China eyes stake in Kirkenes infrastructure

Kirkenes could turn into an important Arctic infrastructure hub

As local policians in the Norwegian Arctic town catfight over alternative sites for new ports and maritime infrastructure, Chinese investors confirm their interest in the area.


“Chinese companies and investors are well aware of what is happening in Kirkenes”, Rune Rautio says. He has just come back from a business trip to China, where he was warmly greeted by representatives of several investment companies.

“They are interested in investing in local infrastructure “, the representative of the Norwegian company Aquaplan-Niva says to BarentsObserver. Rautio has for many years worked with business developments in the Barents Region, the area comprising northern parts of Norway, Russia, Finland and Sweden.

According to Rautio, the Chinese are interested both in the local Kirkenes sea port and in a projected railway line to Rovaniemi, Finland. If such a port and railway connection is built, China would have access to a new piece of infrastructure which easily can bring goods to and from the whole North and Central European market.

Rune Rautio believes China is interested in local port developments in Kirkenes and the projected railway line to Rovaniemi. Atle Staalesen

While relations between Beijing and Oslo have been deadlocked following the Nobel Peace Prize award to dissident Liu Xiaobo, there has been continued contact between the countries in the north.

Rune Rafaelsen, former leader of the Norwegian Barents Secretariat, has over several years nursed close contact with Chinese authorities and hosted a number of visits of Chinese delegations to Kirkenes. “Chinese companies are interested in the development of commercial shipping along the Northern Sea Route, as well as in local Kirkenes plans for new port and port infrastructure, the projected oil terminal, base activities and a railway to Finland”, he maintains. “It is important that we from the Norwegian side now present our ports, and display the potential which lies in maritime cooperation with China and Russia”, he adds.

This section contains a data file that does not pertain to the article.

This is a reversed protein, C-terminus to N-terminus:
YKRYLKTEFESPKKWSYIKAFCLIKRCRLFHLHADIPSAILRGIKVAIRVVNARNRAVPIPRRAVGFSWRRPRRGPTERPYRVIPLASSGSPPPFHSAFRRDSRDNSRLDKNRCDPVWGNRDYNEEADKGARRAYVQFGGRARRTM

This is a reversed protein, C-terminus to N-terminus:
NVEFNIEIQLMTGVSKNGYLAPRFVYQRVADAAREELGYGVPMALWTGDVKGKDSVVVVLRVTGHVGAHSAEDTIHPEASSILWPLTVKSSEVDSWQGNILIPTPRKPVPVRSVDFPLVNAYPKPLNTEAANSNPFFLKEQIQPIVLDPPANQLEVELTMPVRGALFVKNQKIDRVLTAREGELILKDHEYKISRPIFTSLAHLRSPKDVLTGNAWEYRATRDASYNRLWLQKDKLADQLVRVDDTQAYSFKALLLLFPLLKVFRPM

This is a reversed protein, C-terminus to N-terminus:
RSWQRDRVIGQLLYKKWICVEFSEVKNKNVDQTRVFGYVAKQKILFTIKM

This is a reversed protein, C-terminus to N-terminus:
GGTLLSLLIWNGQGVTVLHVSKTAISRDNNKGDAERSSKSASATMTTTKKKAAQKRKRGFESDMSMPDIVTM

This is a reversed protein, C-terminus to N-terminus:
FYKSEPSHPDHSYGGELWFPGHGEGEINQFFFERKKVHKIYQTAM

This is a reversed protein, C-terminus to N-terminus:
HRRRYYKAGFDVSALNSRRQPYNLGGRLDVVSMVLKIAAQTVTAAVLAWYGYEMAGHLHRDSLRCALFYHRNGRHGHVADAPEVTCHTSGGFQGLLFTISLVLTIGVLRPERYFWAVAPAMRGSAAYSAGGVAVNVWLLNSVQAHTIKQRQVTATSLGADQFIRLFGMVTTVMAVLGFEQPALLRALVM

However, before any new port development in the area can start, local Kirkenes politicians will have to take several key decisions on site localization. And that is not coming easy.

The Tømmerneset peninsula is planned as the new Kirkenes port and martime infrastructure area. However local politicians fight over several alternative sites and logistical models.

Decisionmakers in the local town administration and council are at odds over where to build the new pieces of infrastructure. This week, the municipal council decided to postpone a decision on development model for the area. That was badly perceived by investors. Among them is the Norterminal company, a Norwegian oil storage and reloading company which plans the construction of a major new terminal in the area.

Meanwhile, China is keeping an eye on local developments, but is hardly in a hurry. Chinese companies have long-term perspectives for the region and take gradual steps to strengthen its presence.

The country is nursing close relations with Iceland, and a Chinese company will soon engage in a major mining project in Greenland. In Russia, the country is heavily involved in the Yamal LNG project, both through its company CNPC and through a wide rage of contractor companies. Among the latter is the ZPMC-RED BOX Energy Services , which is in the process of building four heavy lift vessels designed for Arctic operations, informs. Likewise, Chinese companies will build as many as 12 of the gas carriers needed for the Yamal LNG project.

“China is now first of all interested in showing presence in the region”, Rune Rautio argues. 

That presence was shown also in 2012, when the country sent its icebreaker, the  “Xue Long” (“Snow Dragon”) to the North Pole, the first Chinese polar expedition to sail all along the Northern Sea Route into the Barents Sea and upon return sailing a straight line from Iceland to the Bering Strait via the North Pole.

In 2014, China was included in the Arctic Council as permanent observer.